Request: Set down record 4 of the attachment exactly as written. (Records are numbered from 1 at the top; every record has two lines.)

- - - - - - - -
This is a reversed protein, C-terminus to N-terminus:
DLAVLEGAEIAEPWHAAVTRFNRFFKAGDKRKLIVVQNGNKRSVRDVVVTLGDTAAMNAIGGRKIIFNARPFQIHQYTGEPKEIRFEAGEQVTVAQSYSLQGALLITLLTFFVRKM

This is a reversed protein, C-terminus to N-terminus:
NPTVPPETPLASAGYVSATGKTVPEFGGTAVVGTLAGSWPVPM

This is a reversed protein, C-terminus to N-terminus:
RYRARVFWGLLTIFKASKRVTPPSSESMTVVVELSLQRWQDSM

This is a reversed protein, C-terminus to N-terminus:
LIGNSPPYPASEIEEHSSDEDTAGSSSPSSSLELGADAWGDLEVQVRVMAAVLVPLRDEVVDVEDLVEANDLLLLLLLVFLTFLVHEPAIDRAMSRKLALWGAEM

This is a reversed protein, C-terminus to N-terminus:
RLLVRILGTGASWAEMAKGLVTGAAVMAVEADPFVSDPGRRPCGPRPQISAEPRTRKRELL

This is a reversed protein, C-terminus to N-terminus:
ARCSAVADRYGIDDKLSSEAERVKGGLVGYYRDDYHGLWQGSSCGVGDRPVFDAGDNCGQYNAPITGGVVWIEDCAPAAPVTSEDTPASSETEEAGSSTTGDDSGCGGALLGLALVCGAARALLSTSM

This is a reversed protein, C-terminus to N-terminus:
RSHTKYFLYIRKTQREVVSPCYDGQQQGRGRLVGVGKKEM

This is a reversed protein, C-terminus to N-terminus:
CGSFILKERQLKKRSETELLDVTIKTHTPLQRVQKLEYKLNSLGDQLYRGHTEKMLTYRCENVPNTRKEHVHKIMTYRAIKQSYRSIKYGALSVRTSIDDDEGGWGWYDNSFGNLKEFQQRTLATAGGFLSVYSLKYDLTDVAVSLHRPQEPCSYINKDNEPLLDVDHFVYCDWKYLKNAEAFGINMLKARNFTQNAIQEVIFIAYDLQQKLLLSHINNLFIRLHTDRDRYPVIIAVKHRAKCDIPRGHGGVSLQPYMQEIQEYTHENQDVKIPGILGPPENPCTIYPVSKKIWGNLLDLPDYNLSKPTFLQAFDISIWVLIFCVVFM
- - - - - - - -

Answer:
This is a reversed protein, C-terminus to N-terminus:
LIGNSPPYPASEIEEHSSDEDTAGSSSPSSSLELGADAWGDLEVQVRVMAAVLVPLRDEVVDVEDLVEANDLLLLLLLVFLTFLVHEPAIDRAMSRKLALWGAEM